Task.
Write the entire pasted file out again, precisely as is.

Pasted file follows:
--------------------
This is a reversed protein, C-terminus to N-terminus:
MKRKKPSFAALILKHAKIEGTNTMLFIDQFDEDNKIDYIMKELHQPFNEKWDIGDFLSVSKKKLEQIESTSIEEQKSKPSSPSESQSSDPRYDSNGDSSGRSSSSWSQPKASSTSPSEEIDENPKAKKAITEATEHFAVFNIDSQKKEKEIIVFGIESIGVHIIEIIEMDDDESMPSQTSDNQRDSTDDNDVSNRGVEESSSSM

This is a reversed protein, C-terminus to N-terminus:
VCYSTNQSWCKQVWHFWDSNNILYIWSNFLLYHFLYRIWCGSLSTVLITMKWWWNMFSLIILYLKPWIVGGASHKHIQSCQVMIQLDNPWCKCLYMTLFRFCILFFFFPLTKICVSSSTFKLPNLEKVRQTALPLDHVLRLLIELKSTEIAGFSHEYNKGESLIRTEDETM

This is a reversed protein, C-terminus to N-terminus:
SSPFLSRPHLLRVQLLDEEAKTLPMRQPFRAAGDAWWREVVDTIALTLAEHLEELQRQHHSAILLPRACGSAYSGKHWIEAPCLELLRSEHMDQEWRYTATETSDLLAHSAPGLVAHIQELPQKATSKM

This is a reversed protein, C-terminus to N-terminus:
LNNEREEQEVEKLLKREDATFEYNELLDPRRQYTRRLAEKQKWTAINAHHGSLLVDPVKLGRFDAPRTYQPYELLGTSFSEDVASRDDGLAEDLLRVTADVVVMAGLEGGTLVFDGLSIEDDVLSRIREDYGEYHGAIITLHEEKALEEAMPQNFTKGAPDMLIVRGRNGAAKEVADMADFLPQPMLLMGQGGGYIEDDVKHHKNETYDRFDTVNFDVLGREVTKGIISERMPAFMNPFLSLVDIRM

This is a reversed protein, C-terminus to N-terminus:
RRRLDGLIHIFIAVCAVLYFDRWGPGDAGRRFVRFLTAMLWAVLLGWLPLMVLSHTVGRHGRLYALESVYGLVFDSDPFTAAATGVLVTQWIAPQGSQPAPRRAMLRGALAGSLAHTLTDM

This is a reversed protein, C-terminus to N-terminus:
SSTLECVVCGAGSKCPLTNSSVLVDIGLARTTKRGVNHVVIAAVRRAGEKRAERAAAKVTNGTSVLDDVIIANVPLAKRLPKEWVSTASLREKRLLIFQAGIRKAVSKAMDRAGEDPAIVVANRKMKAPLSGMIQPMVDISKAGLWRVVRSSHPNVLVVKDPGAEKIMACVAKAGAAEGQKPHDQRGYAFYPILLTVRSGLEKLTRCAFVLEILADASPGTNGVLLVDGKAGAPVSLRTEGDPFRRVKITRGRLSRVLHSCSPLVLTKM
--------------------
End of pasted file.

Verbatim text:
This is a reversed protein, C-terminus to N-terminus:
MKRKKPSFAALILKHAKIEGTNTMLFIDQFDEDNKIDYIMKELHQPFNEKWDIGDFLSVSKKKLEQIESTSIEEQKSKPSSPSESQSSDPRYDSNGDSSGRSSSSWSQPKASSTSPSEEIDENPKAKKAITEATEHFAVFNIDSQKKEKEIIVFGIESIGVHIIEIIEMDDDESMPSQTSDNQRDSTDDNDVSNRGVEESSSSM

This is a reversed protein, C-terminus to N-terminus:
VCYSTNQSWCKQVWHFWDSNNILYIWSNFLLYHFLYRIWCGSLSTVLITMKWWWNMFSLIILYLKPWIVGGASHKHIQSCQVMIQLDNPWCKCLYMTLFRFCILFFFFPLTKICVSSSTFKLPNLEKVRQTALPLDHVLRLLIELKSTEIAGFSHEYNKGESLIRTEDETM

This is a reversed protein, C-terminus to N-terminus:
SSPFLSRPHLLRVQLLDEEAKTLPMRQPFRAAGDAWWREVVDTIALTLAEHLEELQRQHHSAILLPRACGSAYSGKHWIEAPCLELLRSEHMDQEWRYTATETSDLLAHSAPGLVAHIQELPQKATSKM

This is a reversed protein, C-terminus to N-terminus:
LNNEREEQEVEKLLKREDATFEYNELLDPRRQYTRRLAEKQKWTAINAHHGSLLVDPVKLGRFDAPRTYQPYELLGTSFSEDVASRDDGLAEDLLRVTADVVVMAGLEGGTLVFDGLSIEDDVLSRIREDYGEYHGAIITLHEEKALEEAMPQNFTKGAPDMLIVRGRNGAAKEVADMADFLPQPMLLMGQGGGYIEDDVKHHKNETYDRFDTVNFDVLGREVTKGIISERMPAFMNPFLSLVDIRM

This is a reversed protein, C-terminus to N-terminus:
RRRLDGLIHIFIAVCAVLYFDRWGPGDAGRRFVRFLTAMLWAVLLGWLPLMVLSHTVGRHGRLYALESVYGLVFDSDPFTAAATGVLVTQWIAPQGSQPAPRRAMLRGALAGSLAHTLTDM

This is a reversed protein, C-terminus to N-terminus:
SSTLECVVCGAGSKCPLTNSSVLVDIGLARTTKRGVNHVVIAAVRRAGEKRAERAAAKVTNGTSVLDDVIIANVPLAKRLPKEWVSTASLREKRLLIFQAGIRKAVSKAMDRAGEDPAIVVANRKMKAPLSGMIQPMVDISKAGLWRVVRSSHPNVLVVKDPGAEKIMACVAKAGAAEGQKPHDQRGYAFYPILLTVRSGLEKLTRCAFVLEILADASPGTNGVLLVDGKAGAPVSLRTEGDPFRRVKITRGRLSRVLHSCSPLVLTKM